ON THIS PAGE: You will find out more about body changes and other things that can signal a problem that may need medical care. To see other pages in this guide, use the colored boxes on the right side of your screen, or click “Next” at the bottom.
People with HCC may experience no symptoms, particularly when the tumor is detected early as part of a screening program. When symptoms or signs do occur, they include:
- Pain, especially at the top right of the abdominal area, or near the right shoulder blade or in the back
- Unexplained weight loss
- A hard lump under the ribs on the right side of the body, which could be the tumor or a sign that the liver has increased in size
- Weakness or fatigue
When HCC is diagnosed, some people will already know that they have cirrhosis and will be receiving care from a doctor. Some symptoms experienced by patients with HCC may be caused by cirrhosis rather than the tumor. These symptoms include abdominal swelling from ascites (fluid accumulation) and needing more diuretics (water tablets) to control the fluid accumulation. Hepatic encephalopathy (mental confusion) and bleeding from the esophagus or stomach, or any worsening of the condition, may also indicate cancer.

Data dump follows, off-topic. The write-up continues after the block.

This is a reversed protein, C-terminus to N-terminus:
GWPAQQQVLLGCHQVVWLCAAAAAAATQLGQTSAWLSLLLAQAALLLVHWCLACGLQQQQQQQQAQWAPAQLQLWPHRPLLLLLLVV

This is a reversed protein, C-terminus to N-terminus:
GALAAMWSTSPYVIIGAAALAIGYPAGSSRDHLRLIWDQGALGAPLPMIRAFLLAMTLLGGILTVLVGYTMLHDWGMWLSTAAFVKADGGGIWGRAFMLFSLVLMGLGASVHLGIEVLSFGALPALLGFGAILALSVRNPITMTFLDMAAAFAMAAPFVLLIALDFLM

Your doctor will ask you questions about the symptoms you are experiencing to help find out the cause of the problem, called a diagnosis . This may include how long you’ve been experiencing the symptom(s) and how often.
If cancer is diagnosed, relieving symptoms and side effects remains an important part of cancer care and treatment. This may also be called symptom management, palliative care, or supportive care. Be sure to talk with your health care team about symptoms you experience, including any new symptoms or a change in symptoms.
Choose “Next” (below, right) to continue reading this guide to learn about what tests and scans you may have to learn more about the cause of your symptoms. Or, use the colored boxes located on the right side of your screen to visit any section.